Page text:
Much better that she's in her safe space with a long lasting chew or her favourite toys while I give this my full attention, then I can give her my full attention as soon as I'm done.



Number Five: Help Your Puppy To Make Good Choices


Remember our puppies don't arrive knowing what we expect from them. They don't deliberately set out to do naughty things, just fairly often the those 'naughty things' are just so much fun (or lead to great things)!


Jump up at the kitchen worktop and they might find a freshly made chicken sandwich. Chewing the table leg might soothe their gums. Grabbing a sock from the washing pile always leads to a super fun game of you chasing them!


So try to move away from thinking about your puppy's behaviour as being bad and instead understand that they just spend their lives looking for fun things to do, great things to chew and yummy things to eat. It's your job to ensure that the only choices available to them are good ones. Compare this to caring for a toddler. You wouldn't offer your toddler juice, milk or fizzy pop to drink and then get cross with them for choosing the pop. You just wouldn't give them the option of the fizzy drink in the first place. Apply the same rule with your puppy. If there's something you don't want them to do - don't give them the opportunity.


Don't want them to jump at the kitchen worktop? Have a baby gate on the kitchen door and keep them on the other side of it. Or keep them on a lead when they are in the kitchen so that you can quickly redirect them if you notice they are about to jump up. If you don't want them chewing the rug, don't have them in the room with the rug unless you're giving them your full attention. Or the roll the rug up altogether and pop it away until your puppy is a little older and understands not to chew it.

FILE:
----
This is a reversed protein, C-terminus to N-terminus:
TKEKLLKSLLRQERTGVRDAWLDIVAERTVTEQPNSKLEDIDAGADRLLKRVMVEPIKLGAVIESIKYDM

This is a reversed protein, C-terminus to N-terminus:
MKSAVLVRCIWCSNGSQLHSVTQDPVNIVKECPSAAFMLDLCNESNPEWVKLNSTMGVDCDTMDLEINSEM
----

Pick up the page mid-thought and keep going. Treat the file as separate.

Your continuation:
It's always worth remembering that your puppy will repeat more of the behaviours that they rehearse often. So the more opportunity they get to chew that rug, the more likely they'll be to do that in future. The more they jump at the kitchen counters - they more likely they will be to continue to jump at the kitchen counter. So while your puppy is still young, remove the option to do those things altogether and instead give them plenty of opportunity to rehearse the good behaviours that you do want to see more of.




What to learn more about how to take the stress our and put the joy back in to you puppy raising experience? Grab your copy of the Settled Puppy Formula now.